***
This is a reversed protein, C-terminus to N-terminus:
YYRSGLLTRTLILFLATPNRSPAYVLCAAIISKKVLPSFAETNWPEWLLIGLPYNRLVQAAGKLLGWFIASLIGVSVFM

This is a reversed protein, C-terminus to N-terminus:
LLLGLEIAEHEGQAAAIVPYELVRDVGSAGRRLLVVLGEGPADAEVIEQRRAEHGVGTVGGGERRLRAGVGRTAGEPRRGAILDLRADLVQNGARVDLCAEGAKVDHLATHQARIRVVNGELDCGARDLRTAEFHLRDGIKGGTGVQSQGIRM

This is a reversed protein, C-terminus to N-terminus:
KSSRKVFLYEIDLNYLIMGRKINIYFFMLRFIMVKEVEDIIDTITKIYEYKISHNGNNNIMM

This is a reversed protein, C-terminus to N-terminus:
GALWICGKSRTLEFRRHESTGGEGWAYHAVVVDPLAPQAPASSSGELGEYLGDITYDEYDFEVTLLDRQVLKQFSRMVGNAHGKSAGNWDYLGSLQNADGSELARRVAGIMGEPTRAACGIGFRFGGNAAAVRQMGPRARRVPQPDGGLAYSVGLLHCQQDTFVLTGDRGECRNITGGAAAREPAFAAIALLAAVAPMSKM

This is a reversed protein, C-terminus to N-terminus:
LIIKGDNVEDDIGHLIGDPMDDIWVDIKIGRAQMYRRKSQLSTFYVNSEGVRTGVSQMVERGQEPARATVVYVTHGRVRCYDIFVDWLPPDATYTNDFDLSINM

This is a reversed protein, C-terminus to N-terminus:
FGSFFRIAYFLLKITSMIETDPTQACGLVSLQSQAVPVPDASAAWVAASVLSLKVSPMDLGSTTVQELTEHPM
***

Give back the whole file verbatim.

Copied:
This is a reversed protein, C-terminus to N-terminus:
YYRSGLLTRTLILFLATPNRSPAYVLCAAIISKKVLPSFAETNWPEWLLIGLPYNRLVQAAGKLLGWFIASLIGVSVFM

This is a reversed protein, C-terminus to N-terminus:
LLLGLEIAEHEGQAAAIVPYELVRDVGSAGRRLLVVLGEGPADAEVIEQRRAEHGVGTVGGGERRLRAGVGRTAGEPRRGAILDLRADLVQNGARVDLCAEGAKVDHLATHQARIRVVNGELDCGARDLRTAEFHLRDGIKGGTGVQSQGIRM

This is a reversed protein, C-terminus to N-terminus:
KSSRKVFLYEIDLNYLIMGRKINIYFFMLRFIMVKEVEDIIDTITKIYEYKISHNGNNNIMM

This is a reversed protein, C-terminus to N-terminus:
GALWICGKSRTLEFRRHESTGGEGWAYHAVVVDPLAPQAPASSSGELGEYLGDITYDEYDFEVTLLDRQVLKQFSRMVGNAHGKSAGNWDYLGSLQNADGSELARRVAGIMGEPTRAACGIGFRFGGNAAAVRQMGPRARRVPQPDGGLAYSVGLLHCQQDTFVLTGDRGECRNITGGAAAREPAFAAIALLAAVAPMSKM

This is a reversed protein, C-terminus to N-terminus:
LIIKGDNVEDDIGHLIGDPMDDIWVDIKIGRAQMYRRKSQLSTFYVNSEGVRTGVSQMVERGQEPARATVVYVTHGRVRCYDIFVDWLPPDATYTNDFDLSINM

This is a reversed protein, C-terminus to N-terminus:
FGSFFRIAYFLLKITSMIETDPTQACGLVSLQSQAVPVPDASAAWVAASVLSLKVSPMDLGSTTVQELTEHPM